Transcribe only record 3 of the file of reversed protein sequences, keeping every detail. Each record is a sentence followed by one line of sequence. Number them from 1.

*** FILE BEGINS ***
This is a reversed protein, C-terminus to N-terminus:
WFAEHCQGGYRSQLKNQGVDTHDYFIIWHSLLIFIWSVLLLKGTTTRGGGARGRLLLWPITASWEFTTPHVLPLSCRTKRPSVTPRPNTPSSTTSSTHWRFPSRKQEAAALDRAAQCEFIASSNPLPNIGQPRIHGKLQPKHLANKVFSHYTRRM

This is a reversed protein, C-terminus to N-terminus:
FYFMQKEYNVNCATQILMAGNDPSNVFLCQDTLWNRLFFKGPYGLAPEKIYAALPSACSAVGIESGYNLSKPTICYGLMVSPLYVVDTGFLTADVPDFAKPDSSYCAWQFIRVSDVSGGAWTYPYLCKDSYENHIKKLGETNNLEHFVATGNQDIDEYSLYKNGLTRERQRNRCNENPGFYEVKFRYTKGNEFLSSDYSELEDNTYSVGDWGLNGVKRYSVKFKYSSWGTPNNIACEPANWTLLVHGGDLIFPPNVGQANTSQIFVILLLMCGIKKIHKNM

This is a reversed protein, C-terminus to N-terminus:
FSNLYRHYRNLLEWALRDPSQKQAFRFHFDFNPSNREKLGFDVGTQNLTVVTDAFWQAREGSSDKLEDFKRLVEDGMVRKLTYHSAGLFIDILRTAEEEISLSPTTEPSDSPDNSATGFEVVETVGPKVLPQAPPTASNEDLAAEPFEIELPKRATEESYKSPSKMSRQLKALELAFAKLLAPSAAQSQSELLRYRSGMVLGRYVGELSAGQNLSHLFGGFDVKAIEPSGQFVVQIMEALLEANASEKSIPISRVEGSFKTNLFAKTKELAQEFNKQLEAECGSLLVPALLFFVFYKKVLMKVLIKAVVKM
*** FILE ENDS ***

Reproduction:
This is a reversed protein, C-terminus to N-terminus:
FSNLYRHYRNLLEWALRDPSQKQAFRFHFDFNPSNREKLGFDVGTQNLTVVTDAFWQAREGSSDKLEDFKRLVEDGMVRKLTYHSAGLFIDILRTAEEEISLSPTTEPSDSPDNSATGFEVVETVGPKVLPQAPPTASNEDLAAEPFEIELPKRATEESYKSPSKMSRQLKALELAFAKLLAPSAAQSQSELLRYRSGMVLGRYVGELSAGQNLSHLFGGFDVKAIEPSGQFVVQIMEALLEANASEKSIPISRVEGSFKTNLFAKTKELAQEFNKQLEAECGSLLVPALLFFVFYKKVLMKVLIKAVVKM